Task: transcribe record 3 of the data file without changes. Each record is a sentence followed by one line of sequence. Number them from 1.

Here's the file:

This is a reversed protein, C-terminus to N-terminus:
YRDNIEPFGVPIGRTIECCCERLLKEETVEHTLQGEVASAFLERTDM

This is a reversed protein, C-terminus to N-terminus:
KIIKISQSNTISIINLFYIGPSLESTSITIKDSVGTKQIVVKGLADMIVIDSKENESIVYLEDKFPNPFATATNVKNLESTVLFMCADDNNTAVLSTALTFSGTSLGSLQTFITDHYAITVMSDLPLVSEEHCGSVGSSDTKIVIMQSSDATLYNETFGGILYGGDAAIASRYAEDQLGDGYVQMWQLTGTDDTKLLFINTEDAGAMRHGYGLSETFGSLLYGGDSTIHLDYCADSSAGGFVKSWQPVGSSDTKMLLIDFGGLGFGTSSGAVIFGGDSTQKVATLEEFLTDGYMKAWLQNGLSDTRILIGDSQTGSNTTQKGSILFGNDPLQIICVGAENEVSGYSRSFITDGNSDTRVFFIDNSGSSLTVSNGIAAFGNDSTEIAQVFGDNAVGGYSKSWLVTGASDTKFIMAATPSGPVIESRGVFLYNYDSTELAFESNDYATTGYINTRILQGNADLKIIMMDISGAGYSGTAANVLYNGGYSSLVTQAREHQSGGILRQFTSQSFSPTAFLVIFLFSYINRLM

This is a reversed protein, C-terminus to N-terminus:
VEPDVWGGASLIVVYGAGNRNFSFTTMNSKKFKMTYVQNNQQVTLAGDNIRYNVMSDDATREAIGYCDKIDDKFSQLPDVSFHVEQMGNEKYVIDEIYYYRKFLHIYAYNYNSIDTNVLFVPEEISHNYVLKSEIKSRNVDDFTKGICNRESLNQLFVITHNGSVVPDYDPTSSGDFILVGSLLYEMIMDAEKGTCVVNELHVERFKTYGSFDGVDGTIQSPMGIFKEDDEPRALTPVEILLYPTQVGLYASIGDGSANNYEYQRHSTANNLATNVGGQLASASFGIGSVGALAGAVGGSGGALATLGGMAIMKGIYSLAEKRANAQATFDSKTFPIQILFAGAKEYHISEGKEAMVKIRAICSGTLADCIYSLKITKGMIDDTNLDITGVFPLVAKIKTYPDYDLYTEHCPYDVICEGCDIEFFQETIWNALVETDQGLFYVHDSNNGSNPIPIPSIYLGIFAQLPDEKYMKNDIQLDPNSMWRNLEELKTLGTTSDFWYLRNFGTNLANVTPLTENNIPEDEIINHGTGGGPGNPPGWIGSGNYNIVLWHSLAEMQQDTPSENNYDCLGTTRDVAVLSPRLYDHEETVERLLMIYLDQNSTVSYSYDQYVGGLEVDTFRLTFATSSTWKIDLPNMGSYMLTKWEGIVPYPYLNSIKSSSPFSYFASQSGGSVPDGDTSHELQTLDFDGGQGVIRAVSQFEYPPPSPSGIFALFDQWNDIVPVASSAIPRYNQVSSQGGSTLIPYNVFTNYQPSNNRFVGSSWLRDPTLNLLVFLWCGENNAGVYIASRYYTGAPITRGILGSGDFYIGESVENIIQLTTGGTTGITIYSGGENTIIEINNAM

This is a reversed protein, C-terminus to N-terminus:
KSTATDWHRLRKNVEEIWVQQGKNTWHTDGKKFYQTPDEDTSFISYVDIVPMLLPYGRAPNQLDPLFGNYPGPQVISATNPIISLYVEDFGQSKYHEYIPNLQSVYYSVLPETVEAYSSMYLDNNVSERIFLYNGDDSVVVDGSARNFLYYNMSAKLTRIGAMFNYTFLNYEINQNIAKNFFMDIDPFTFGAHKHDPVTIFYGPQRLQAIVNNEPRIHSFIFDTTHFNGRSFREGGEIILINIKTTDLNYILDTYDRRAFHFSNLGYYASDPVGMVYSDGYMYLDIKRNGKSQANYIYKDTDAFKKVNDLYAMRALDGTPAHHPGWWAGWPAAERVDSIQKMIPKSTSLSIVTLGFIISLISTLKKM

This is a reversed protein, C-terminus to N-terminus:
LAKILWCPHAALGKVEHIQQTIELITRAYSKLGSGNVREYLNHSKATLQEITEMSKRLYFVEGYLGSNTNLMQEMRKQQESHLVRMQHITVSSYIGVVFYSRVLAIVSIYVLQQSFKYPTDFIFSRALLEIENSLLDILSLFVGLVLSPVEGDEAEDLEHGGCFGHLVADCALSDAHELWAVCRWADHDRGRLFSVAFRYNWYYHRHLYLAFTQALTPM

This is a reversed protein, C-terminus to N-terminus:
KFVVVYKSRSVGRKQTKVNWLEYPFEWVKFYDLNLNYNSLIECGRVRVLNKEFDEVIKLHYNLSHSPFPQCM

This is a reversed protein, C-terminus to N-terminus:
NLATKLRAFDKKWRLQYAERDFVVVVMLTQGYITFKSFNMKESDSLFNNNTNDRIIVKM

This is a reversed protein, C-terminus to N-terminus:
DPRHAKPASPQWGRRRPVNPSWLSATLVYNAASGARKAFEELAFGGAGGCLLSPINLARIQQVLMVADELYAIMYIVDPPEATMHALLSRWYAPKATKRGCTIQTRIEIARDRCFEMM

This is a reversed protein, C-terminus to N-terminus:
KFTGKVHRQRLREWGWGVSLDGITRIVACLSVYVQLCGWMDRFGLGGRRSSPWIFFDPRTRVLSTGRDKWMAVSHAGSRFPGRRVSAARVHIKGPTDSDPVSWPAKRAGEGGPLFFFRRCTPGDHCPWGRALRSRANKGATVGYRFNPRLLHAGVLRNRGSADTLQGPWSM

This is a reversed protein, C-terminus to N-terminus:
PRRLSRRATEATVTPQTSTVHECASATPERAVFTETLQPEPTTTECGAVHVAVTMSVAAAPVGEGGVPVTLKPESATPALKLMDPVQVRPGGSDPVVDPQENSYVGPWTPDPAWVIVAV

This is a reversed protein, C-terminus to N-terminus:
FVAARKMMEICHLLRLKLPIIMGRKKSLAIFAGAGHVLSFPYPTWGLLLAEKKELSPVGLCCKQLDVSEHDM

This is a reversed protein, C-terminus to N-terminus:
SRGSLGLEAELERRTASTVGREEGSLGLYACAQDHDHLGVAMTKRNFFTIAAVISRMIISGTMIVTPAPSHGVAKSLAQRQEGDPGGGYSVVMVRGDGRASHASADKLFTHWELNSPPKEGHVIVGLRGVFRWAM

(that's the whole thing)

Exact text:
This is a reversed protein, C-terminus to N-terminus:
VEPDVWGGASLIVVYGAGNRNFSFTTMNSKKFKMTYVQNNQQVTLAGDNIRYNVMSDDATREAIGYCDKIDDKFSQLPDVSFHVEQMGNEKYVIDEIYYYRKFLHIYAYNYNSIDTNVLFVPEEISHNYVLKSEIKSRNVDDFTKGICNRESLNQLFVITHNGSVVPDYDPTSSGDFILVGSLLYEMIMDAEKGTCVVNELHVERFKTYGSFDGVDGTIQSPMGIFKEDDEPRALTPVEILLYPTQVGLYASIGDGSANNYEYQRHSTANNLATNVGGQLASASFGIGSVGALAGAVGGSGGALATLGGMAIMKGIYSLAEKRANAQATFDSKTFPIQILFAGAKEYHISEGKEAMVKIRAICSGTLADCIYSLKITKGMIDDTNLDITGVFPLVAKIKTYPDYDLYTEHCPYDVICEGCDIEFFQETIWNALVETDQGLFYVHDSNNGSNPIPIPSIYLGIFAQLPDEKYMKNDIQLDPNSMWRNLEELKTLGTTSDFWYLRNFGTNLANVTPLTENNIPEDEIINHGTGGGPGNPPGWIGSGNYNIVLWHSLAEMQQDTPSENNYDCLGTTRDVAVLSPRLYDHEETVERLLMIYLDQNSTVSYSYDQYVGGLEVDTFRLTFATSSTWKIDLPNMGSYMLTKWEGIVPYPYLNSIKSSSPFSYFASQSGGSVPDGDTSHELQTLDFDGGQGVIRAVSQFEYPPPSPSGIFALFDQWNDIVPVASSAIPRYNQVSSQGGSTLIPYNVFTNYQPSNNRFVGSSWLRDPTLNLLVFLWCGENNAGVYIASRYYTGAPITRGILGSGDFYIGESVENIIQLTTGGTTGITIYSGGENTIIEINNAM